My toddler won’t sleep at night

Supporting your child to develop healthy sleeping habits from a young age is never easy, and when your little ones can’t settle at night, it can cause a lot of frustration. We recently commissioned a survey with 1,000 UK parents and children to learn the top excuses British parents hear from their children when bedtime strikes in homes nationwide. In our latest blog, we share some of our findings from the survey and advice on helping your toddler sleep at night.

Why won’t my toddler sleep through the night?

There could be many reasons why your toddler can’t sleep at night. From our survey, we learned that nearly 1 in 3 (31%) parents whose child doesn’t settle at night say they leave their bedroom on average four or more times because they don’t want to go to bed yet. Below are some of the different reasons why this could be.

4 most common toddler sleeping issues

  • Your toddler is conscious of missing out
  • Nap times are too long or too short
  • Your toddler is scared of the dark or being alone
  • They maybe testing the limits

1. Your child doesn’t want to miss anything

It’s very common for babies, toddlers and young children to not want to be left alone to sleep at night in case they miss something. This is especially the case in children with brothers or sisters. If they notice their siblings going to bed later, they may feel left out which can cause them to be unsettled and restless.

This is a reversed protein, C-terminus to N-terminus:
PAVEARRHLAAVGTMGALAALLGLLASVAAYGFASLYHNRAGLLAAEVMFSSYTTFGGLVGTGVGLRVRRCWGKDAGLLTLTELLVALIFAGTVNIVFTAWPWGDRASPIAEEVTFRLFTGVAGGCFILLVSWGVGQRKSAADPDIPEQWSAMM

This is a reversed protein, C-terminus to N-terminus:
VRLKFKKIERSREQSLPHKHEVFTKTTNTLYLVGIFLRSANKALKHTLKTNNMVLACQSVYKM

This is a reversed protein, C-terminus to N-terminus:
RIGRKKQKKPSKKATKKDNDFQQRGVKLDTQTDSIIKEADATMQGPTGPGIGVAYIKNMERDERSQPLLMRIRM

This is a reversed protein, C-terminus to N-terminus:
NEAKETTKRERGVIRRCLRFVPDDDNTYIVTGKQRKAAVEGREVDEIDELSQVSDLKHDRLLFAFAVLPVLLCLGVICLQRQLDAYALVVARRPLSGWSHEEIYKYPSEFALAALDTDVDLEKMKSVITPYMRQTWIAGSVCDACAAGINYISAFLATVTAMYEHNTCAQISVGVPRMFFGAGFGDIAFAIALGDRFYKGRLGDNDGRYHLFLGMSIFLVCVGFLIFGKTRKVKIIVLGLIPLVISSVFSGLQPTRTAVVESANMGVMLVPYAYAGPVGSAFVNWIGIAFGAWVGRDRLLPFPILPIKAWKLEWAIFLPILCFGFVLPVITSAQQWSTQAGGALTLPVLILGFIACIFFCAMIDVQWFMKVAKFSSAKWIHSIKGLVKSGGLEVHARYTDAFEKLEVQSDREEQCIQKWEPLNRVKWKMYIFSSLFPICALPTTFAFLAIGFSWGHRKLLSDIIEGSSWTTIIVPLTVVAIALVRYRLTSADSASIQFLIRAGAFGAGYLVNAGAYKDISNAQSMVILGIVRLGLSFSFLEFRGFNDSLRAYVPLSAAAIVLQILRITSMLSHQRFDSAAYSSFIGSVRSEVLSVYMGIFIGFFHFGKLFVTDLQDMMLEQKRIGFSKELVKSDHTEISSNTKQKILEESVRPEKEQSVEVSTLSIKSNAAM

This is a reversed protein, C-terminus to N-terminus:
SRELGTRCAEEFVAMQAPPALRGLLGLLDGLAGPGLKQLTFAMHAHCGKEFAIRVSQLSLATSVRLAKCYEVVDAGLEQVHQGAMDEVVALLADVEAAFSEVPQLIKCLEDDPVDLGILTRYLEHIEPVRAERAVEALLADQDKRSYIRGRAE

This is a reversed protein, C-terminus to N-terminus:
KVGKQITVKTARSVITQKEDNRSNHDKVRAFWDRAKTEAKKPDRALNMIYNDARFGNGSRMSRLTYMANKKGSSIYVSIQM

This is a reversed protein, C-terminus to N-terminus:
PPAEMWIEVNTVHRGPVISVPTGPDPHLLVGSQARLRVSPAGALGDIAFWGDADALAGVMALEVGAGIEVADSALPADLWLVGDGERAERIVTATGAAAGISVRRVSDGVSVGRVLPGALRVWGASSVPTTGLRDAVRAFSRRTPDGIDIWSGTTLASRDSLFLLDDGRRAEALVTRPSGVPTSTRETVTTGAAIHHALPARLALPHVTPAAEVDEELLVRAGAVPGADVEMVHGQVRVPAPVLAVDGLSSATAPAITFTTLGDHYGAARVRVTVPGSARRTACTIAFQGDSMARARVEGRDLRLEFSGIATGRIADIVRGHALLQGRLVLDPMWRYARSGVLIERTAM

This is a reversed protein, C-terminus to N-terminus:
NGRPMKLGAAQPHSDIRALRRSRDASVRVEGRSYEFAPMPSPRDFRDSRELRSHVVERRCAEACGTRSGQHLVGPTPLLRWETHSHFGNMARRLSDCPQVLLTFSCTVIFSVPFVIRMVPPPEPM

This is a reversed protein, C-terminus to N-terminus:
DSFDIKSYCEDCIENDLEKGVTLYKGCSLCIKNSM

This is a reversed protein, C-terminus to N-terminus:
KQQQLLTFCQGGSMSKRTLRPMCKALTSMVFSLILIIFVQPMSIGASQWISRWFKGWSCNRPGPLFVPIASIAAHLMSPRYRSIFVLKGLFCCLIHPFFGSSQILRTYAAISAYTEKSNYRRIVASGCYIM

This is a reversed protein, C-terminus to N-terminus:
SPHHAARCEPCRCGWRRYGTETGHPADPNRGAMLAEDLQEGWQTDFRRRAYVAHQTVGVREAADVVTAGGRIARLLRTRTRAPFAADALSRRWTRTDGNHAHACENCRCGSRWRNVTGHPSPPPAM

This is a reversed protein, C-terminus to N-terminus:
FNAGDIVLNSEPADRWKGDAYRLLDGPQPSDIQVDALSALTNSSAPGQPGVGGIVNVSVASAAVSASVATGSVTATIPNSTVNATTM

2. Their naps are too long or too short

According to Happiest Baby, children aged 1-5 should get at least 12-14 hours of sleep a day, which includes naps and sleeping at night time. It’s important your child is getting enough sleep to maintain their energy levels throughout the day and teach them the difference between napping and sleeping. Below are some sleeping tips from the NHS to consider.

  • Keep the lights down low to create a darker environment
  • Create a routine for your child’s naps, just like their normal bedtime routine. Take a look at some nap routine tips by Pampers here.
  • Try to keep your volume at a quieter level when your child goes to bed
  • After your child has eaten and been changed, put them down for their nap or sleep
  • Avoid changing your child’s nappy unless they need it
  • Only play with your child when they’re awake and not sleepy

3. Scared of the dark

A fear of the dark is a lot more common than people realise, and it’s something that some adults are afraid of too. Fear of the dark tends to start around ages two to six. During these ages your child is developing, and their imagination runs wild, which can cause them difficulty when trying to sleep. They can imagine many scary things, such as those dreadful ‘monsters under the bed’. This fear can last several weeks to a few months but will often fade overtime.

4. Testing the limits

Often, children don’t want to be alone when sleep time comes around as they want to stay awake and active. The root of this comes from seeking interactions or fears from things they have seen on the news, TV shows or heard on the radio. As parents, it’s important to encourage sleeping alone, which will enable the development of self regulatory skills and night time independence.

How to get toddlers to sleep throughout the night